It’s a delight to go someplace where fashion, and relevance, and context have all been rendered moot by time. Where, finally, just the fact that you have lasted this long means you can probably do so indefinitely. Such a place is McAlpine’s Soda Fountain Restaurant in central Phoenix. Birthed in 1926, the place was itself a part of America’s first huge surge of chain stores, originally housing a Rexall Pharmacy but centered around its fountain counter. The fare was, and remains, simple. No pondering over trans fats, no obsessing over sugar, no hair-raising tales of gluten reactions. Gourmet means you take your burger with both ketchup and mustard. “Soda” implies not mere fizzy water but something with a huge glob of ice cream in it. Thus your “drink” may also be your dessert, or you can just skip the meal pretense altogether and head right for the maraschino cherries.
McAlpine’s is a place where the woods of the booths are dark, and the materials of general choice are chrome, marble, neon, glass. Plastic comes later, unless you’re talking about soda straws. The place is both museum and active business, stacking odd period collectibles chock-a-block into every nook as if the joint itself weren’t atmosphere enough. But hey, when you’re a grand old lady, you can wear a red hat and white gloves and waist-length pearls, and if you don’t like it, take a hike, thankyouverymuch.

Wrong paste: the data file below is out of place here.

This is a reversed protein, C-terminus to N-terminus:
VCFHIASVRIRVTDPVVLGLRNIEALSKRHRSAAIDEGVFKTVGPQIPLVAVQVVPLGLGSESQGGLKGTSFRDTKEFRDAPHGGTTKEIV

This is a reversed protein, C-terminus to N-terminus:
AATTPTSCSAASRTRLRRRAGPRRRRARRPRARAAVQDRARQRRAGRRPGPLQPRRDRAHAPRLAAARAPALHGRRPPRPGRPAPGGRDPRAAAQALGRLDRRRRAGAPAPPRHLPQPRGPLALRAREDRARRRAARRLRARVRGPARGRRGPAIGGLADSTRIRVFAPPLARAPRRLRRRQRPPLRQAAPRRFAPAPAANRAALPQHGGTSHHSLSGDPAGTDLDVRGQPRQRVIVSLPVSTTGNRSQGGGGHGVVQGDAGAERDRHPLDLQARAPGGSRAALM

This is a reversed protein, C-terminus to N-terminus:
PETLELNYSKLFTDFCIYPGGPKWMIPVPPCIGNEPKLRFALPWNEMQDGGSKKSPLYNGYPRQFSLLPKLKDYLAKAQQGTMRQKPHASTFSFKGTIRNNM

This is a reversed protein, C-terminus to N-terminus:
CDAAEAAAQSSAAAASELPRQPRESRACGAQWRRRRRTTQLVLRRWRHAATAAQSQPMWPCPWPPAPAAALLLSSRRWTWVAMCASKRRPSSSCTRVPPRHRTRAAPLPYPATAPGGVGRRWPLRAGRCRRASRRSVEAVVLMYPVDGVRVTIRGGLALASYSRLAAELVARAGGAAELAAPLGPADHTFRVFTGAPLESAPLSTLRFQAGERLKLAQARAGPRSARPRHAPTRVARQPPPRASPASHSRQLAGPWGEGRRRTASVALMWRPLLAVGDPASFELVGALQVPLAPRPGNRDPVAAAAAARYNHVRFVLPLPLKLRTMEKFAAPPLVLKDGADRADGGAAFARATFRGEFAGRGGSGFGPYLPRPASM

Graced with a 35mm prime lens opened all the way to f/1.8 and great soft midday light from the store’s front window, I could preserve the warm tones of the counter area pretty much as they are. For the booths, a little slower shutter speed was needed, almost too long for a handheld shot, but delivering a more velvety feel overall. Both shots are mere recordings, in that I was not trying to “sculpt” or”render” anything. McAlpine’s is enough just as she comes. It was only a question of light management and largely leaving the place to tell its own story.
What a treat when a subject comes to you in such a complete state that the picture nearly takes itself.
Even better when the subject offers 75 flavors of ice cream.
Especially when every other joint on the block is plain vanilla.
follow Michael Perkins on Twitter @mpnormaleye.